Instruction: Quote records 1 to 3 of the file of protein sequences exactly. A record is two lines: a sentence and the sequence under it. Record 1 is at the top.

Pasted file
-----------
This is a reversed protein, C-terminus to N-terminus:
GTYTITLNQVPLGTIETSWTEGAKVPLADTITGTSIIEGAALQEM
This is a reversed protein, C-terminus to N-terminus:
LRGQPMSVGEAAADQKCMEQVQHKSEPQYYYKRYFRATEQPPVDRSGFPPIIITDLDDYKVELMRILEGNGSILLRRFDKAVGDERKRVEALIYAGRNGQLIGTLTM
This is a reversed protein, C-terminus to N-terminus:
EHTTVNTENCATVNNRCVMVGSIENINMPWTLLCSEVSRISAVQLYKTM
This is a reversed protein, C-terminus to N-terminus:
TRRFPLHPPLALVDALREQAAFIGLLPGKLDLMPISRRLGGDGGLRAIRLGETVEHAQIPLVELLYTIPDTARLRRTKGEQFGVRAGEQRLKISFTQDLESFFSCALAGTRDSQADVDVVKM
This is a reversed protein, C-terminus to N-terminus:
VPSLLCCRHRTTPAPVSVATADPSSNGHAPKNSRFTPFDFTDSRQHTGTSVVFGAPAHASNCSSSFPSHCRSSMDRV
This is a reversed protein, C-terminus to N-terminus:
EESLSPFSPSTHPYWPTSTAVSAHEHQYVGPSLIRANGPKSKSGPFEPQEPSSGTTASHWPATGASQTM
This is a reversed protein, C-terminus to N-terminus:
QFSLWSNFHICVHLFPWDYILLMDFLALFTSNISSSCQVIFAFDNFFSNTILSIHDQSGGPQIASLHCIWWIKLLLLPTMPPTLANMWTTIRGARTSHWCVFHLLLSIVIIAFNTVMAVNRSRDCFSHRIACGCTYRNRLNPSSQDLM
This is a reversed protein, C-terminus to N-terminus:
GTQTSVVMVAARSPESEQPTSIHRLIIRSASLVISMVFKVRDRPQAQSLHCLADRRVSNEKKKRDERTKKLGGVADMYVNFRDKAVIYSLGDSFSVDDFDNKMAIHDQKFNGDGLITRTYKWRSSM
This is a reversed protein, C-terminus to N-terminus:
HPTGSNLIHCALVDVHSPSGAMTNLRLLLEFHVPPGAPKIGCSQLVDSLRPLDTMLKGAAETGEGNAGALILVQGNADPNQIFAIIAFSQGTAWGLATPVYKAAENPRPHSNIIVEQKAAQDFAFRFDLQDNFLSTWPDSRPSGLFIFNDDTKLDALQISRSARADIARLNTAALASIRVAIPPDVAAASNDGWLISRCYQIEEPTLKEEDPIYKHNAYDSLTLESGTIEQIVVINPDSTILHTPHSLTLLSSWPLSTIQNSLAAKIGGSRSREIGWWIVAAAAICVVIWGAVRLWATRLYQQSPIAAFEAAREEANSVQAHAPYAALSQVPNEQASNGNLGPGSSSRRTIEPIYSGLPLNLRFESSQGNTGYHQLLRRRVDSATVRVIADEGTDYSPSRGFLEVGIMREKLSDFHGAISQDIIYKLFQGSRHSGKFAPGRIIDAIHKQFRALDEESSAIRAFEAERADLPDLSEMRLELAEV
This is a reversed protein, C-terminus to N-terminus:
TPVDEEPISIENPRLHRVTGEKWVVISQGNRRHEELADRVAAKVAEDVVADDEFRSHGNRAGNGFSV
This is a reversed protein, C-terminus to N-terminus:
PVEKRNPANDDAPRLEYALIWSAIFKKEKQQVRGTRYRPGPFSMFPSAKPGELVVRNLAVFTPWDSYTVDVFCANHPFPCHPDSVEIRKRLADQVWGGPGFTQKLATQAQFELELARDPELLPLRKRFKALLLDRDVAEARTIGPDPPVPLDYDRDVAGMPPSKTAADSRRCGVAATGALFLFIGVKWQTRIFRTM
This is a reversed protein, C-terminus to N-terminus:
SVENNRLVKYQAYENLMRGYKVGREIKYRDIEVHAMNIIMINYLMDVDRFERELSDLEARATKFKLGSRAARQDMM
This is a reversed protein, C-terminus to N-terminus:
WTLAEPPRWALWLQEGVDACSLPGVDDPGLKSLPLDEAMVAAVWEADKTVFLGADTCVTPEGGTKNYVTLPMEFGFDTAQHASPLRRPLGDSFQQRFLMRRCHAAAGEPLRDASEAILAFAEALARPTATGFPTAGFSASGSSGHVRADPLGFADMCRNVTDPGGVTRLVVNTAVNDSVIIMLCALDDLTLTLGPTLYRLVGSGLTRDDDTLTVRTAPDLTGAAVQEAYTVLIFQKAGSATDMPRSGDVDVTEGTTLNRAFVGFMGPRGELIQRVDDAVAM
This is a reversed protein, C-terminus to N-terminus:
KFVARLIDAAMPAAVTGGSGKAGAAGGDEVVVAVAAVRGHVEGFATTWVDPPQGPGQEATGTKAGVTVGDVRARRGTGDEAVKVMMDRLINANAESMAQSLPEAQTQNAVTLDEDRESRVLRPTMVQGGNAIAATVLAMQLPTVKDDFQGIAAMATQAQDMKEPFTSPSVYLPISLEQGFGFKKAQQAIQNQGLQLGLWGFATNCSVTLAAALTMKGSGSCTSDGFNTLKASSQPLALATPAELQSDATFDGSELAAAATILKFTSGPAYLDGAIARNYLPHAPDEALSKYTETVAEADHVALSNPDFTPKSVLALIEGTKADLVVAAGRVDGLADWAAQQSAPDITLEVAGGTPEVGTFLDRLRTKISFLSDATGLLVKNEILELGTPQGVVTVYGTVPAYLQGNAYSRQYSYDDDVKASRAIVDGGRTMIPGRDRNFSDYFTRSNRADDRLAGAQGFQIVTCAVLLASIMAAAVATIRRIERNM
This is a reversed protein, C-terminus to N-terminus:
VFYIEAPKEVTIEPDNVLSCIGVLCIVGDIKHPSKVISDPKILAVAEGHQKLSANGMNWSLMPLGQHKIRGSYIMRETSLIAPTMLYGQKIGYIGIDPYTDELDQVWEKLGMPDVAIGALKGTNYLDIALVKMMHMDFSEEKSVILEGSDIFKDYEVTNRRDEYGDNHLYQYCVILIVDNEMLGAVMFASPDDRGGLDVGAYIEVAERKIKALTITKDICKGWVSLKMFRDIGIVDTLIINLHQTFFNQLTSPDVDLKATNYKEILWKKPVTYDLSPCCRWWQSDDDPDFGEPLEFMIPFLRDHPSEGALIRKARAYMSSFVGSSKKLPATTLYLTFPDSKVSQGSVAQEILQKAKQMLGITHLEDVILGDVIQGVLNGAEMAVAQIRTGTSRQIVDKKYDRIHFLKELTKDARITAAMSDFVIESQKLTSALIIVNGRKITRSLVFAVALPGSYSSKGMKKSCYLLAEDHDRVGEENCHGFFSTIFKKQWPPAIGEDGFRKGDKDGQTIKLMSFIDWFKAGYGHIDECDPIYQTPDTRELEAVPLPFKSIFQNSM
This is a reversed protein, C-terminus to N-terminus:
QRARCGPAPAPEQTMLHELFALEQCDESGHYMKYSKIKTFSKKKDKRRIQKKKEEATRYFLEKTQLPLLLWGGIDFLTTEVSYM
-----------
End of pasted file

This is a reversed protein, C-terminus to N-terminus:
GTYTITLNQVPLGTIETSWTEGAKVPLADTITGTSIIEGAALQEM
This is a reversed protein, C-terminus to N-terminus:
LRGQPMSVGEAAADQKCMEQVQHKSEPQYYYKRYFRATEQPPVDRSGFPPIIITDLDDYKVELMRILEGNGSILLRRFDKAVGDERKRVEALIYAGRNGQLIGTLTM
This is a reversed protein, C-terminus to N-terminus:
EHTTVNTENCATVNNRCVMVGSIENINMPWTLLCSEVSRISAVQLYKTM